NHS England has a legal duty to commission services to meet local need, which includes people who are homeless, and we are very clear that a patient should not be turned away from a GP if they cannot produce any supporting documentation. If they state that they reside within the boundaries for the practice, the GP is expected to accept the registration. The same applies for dentistry, and training is in place to remind people of their obligations.
Mags Drummond is a Walthamstow woman on a mission, to try to help our many rough sleepers get decent quality healthcare, but she, like me, has hit a brick wall with our local dentists and doctors. It is little wonder that one study shows that 15% of homeless people have pulled out their own teeth because they cannot get access to services. Will the Minister meet Mags and me to look at what we can do to change that and make sure that her promises are not toothless?
Very good—I commend the hon. Lady for her wit, and I agree with her. Notwithstanding our expectations of GPs and dentists in this regard, it is quite clear that homeless people do not always have access to the treatment they should have. The hon. Lady will be aware of the work that we are doing to support rough sleepers, and I would be delighted to meet her and Mags Drummond to see what insight they can provide on how we can improve services in this area.
Order. It is of the utmost importance that we are ready for the one-minute silence, so I shall take a brief inquiry from Mr Nic Dakin, and a brief reply.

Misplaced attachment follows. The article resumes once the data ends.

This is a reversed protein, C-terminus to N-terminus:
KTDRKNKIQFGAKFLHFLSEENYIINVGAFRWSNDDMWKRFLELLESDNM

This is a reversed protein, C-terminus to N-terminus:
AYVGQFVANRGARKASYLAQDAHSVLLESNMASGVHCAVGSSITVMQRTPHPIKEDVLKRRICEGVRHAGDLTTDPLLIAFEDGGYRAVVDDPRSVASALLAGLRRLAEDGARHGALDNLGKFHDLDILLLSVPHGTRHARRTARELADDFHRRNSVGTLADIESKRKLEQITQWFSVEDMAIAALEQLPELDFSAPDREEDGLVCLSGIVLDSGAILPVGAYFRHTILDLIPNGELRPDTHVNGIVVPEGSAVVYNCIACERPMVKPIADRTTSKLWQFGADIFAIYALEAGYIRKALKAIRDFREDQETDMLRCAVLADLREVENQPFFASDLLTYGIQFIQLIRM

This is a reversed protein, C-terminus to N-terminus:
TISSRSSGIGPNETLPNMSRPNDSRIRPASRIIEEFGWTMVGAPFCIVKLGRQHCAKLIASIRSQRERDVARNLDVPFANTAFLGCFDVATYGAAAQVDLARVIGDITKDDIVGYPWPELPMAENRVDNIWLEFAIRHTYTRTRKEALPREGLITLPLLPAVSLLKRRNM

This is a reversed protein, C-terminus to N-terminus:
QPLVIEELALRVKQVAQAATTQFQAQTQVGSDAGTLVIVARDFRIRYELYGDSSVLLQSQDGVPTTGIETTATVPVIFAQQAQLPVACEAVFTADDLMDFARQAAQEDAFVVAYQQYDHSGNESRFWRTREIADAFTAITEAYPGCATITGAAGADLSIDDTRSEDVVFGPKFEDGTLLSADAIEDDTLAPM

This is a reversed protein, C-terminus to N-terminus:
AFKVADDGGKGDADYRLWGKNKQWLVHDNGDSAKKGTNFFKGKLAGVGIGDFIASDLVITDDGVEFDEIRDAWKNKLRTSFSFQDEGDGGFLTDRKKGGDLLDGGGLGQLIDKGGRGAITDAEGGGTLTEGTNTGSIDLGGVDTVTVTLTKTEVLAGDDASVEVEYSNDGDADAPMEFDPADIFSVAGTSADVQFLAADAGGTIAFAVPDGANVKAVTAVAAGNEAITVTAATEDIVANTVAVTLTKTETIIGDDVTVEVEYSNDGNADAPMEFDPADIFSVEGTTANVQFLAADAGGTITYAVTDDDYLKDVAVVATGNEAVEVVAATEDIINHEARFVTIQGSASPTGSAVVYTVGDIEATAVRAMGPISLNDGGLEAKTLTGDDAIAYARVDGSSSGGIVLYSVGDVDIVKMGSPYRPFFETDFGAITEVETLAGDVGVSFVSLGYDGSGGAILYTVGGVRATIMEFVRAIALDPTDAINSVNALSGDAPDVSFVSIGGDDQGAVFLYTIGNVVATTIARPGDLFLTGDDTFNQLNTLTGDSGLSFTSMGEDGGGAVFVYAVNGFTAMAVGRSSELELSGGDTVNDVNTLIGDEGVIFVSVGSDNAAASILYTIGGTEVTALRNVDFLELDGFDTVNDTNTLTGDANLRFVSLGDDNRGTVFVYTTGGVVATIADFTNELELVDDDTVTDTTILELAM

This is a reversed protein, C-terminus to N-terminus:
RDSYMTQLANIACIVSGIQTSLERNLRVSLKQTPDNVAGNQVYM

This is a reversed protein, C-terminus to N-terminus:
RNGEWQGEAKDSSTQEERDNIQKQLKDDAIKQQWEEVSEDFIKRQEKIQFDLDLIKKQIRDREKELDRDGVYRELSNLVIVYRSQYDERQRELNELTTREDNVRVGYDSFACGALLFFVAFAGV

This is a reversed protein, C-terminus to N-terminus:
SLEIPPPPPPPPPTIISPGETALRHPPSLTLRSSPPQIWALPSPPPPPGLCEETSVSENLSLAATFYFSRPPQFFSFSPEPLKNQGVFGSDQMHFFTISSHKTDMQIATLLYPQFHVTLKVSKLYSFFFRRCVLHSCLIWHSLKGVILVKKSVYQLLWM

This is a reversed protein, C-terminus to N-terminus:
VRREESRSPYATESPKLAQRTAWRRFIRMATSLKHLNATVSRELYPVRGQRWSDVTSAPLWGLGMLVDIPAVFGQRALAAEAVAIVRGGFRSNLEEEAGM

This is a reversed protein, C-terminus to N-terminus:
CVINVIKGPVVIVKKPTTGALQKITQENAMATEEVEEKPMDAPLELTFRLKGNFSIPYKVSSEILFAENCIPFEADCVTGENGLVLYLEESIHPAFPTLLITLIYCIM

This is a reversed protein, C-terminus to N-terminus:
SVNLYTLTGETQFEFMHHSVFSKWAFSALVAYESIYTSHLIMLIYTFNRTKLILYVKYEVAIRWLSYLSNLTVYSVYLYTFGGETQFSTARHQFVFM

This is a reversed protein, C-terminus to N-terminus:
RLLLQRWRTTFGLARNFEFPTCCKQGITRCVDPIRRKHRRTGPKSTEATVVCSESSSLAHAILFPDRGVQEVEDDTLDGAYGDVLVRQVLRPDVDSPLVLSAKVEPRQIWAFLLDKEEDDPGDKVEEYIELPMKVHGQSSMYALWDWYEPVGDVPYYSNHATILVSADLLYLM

There are homeless people in the Scunthorpe area who present with mental health problems. What are the Government doing to ensure that proper mental health support is there for people who present as homeless?
The hon. Gentleman is quite right. Mental health is both a symptom and a cause of homelessness, and we will tackle that as part of our work on rough sleepers.
Does anyone else want to come in on this? Apparently not. I do not wish to proceed to the next question because of the unpredictability of the time that it will take. Colleagues will want to prepare themselves for the one-minute silence that we are about to observe. I think I can say with some confidence that everyone who is in the House today will wish to observe that one-minute silence. Perhaps they will think it appropriate to stand. That one-minute silence is going to start very soon. The next question is grouped, so it would be highly inconvenient to take it. Any moment now we shall observe the silence. [Interruption.] There is much merit in repetition in certain circumstances.
Order. We shall now observe silence for one minute to remember those who died or were affected by the attack outside Finsbury Park mosque, I remind colleagues, a year ago today.
The House observed a minute’s silence.